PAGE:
UWM Chancellor Michael Lovell and Mary Ann Wright, vice president of global technology and innovation for Johnson Controls Power Solutions, meet in one of two labs on campus supported by and shared with Johnson Controls.
esearch and development excellence in battery and energy storage is centered in Milwaukee, where Chancellor Michael R. Lovell has helped establish an unprecedented partnership between Johnson Controls Inc., the world’s leading supplier of automotive batteries, and Wisconsin’s two public research universities. The multimillion-dollar investment by Johnson Controls already has produced two joint laboratories at UWM’s College of Engineering & Applied Science, where the company’s scientists and UWM faculty and students work side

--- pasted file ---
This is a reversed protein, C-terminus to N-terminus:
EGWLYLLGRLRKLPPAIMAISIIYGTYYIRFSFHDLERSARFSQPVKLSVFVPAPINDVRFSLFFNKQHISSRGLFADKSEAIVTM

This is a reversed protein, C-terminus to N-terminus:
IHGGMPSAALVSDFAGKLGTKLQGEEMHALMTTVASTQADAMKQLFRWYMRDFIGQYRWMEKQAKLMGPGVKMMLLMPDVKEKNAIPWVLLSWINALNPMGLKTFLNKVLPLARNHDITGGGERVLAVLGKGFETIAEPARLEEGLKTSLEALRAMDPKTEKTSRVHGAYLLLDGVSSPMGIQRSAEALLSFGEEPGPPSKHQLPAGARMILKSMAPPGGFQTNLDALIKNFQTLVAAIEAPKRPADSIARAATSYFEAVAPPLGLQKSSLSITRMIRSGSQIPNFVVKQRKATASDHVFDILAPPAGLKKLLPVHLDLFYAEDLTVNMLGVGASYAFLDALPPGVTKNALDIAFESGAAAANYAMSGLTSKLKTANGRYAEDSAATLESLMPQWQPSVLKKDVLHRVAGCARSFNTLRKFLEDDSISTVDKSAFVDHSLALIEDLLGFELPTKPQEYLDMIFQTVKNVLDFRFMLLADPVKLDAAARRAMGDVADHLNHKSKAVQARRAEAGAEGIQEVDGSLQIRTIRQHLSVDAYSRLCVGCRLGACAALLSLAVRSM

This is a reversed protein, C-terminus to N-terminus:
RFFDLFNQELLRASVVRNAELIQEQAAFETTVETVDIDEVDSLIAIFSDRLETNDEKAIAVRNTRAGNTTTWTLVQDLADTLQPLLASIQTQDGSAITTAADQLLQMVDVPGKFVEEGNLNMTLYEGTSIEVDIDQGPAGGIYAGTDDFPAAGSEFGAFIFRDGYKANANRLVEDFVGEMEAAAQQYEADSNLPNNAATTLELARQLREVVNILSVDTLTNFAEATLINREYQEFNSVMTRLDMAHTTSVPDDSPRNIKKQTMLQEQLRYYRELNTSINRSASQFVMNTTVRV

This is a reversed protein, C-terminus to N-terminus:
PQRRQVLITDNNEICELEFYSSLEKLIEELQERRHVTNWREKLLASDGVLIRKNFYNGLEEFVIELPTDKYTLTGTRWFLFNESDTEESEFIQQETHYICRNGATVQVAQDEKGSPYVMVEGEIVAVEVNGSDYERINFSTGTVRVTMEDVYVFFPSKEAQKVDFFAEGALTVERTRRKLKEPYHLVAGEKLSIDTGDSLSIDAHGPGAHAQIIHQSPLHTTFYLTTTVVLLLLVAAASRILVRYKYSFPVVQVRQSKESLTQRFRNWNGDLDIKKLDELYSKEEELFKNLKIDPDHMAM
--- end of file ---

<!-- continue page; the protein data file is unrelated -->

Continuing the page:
by side. One is a state-of-the-art “dry” lab that is so advanced only a handful of organizations in the world share its capabilities. The other is a chemical and materials test laboratory supporting the research. The company also is funding the Johnson Controls Endowed Professorship in Energy Storage Research. The position will be responsible for maintaining the research labs and supervising graduate students at both UWM and UW-Madison. In addition, Johnson Controls is establishing a research laboratory at UW-Madison and funding graduate fellowships at both institutions.
UWM faculty, staff and students are following many paths to creating new knowledge in diverse fields.